Difference between a Khula divorce and a Mubara’at divorce

Khula literally translates to ‘extinguishment’ in Arabic. See Radd-ul-Muhtar, Vol. II, p. 916. Khula is mentioned in the Quran in Chapter II, verse 229, and in Chapter IV, verse 127. For a detailed explanation of khula, see Muhammadan Law, Vol. II, Syed Ameer Ali, Kitab Bhavan: New Delhi: 1996, p. 466 – 477; Muslim Law of Marriage, Divorce and Maintenance, M.A. Qureshi, Deep & Deep Publications: New Delhi (1992), p. 266; Fyzee, p. 163-66; Mulla’s Principles of Mahomedan Law, 19th ed., M. Hidayatullah and Arshad Hidayatullah, N.M. Tripathi Private Ltd.: Bombay (1999), p. 265-67.

The difference between a khula divorce and a mubara’at divorce is that in khula the wife desires the divorce and initiates it, while in mubara’at both spouses desire the separation. Mulla, p. 265. The Hanafi school believes that all adult females have the exclusive right to enter into a khula. Ameer Ali, p. 469. ‘Wife’s right to khula is parallel to the man’s right of talaq. Like the latter the former too is unconditional. It is indeed a mockery of the Shariat that we regard khula as something depending either on the consent of the husband or on the verdict of the qazi. The law of Islam is not responsible for the way Muslim women are being denied their right in this respect.’ Syed Abdul A’la Maududi, in Huquq-uz-Zaujain, 9th ed., Lahore 1964 pp 61, 77-79, translated from Urdu in The Muslim Law of India, 3rd ed., Tahir Mahmood, Lexis Nexis Butterworths: New Delhi (2002), p. 99.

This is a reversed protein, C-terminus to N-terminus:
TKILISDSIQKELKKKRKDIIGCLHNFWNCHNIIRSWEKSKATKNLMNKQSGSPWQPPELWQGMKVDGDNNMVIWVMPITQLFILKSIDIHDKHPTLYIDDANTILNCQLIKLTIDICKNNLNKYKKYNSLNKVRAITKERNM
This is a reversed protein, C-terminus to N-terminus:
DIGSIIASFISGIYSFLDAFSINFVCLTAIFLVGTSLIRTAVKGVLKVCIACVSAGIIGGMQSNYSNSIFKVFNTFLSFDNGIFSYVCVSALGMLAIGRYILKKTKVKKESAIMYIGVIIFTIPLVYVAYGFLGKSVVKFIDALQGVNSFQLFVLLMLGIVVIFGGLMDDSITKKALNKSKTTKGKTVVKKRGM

Although a khula is effective once the spouses agree to the amount that will be given to the husband, usually the amount of the mahr (dower) that he gave her at the time of their nikah (marriage), iwaz (return) is not compulsory for the khula to take effect. Mahmood, p. 98; Fyzee, p. 164-65, Ameer Ali, p. 468. The consideration in the khula is usually part of or the whole mahr. Fyzee, p. 163.

 Ila’ is mentioned in the Shariat Act of 1937. In ila’ the husband swears not to have sexual intercourse with his wife and must abstain for at least four months, after which the marriage is automatically dissolved, according to Hanafi law. Ithna Asharis and Shafi’is require a legal proceeding, however. Fyzee, p. 162.

 Zihar is also mentioned in the Shariat Act of 1937. In zihar the husband swears that his wife is like ‘the back of his mother’ to him. After the husband has said this on oath, the wife has the right to go to court and obtain a divorce decree or restitution of conjugal rights. Fyzee, p. 162.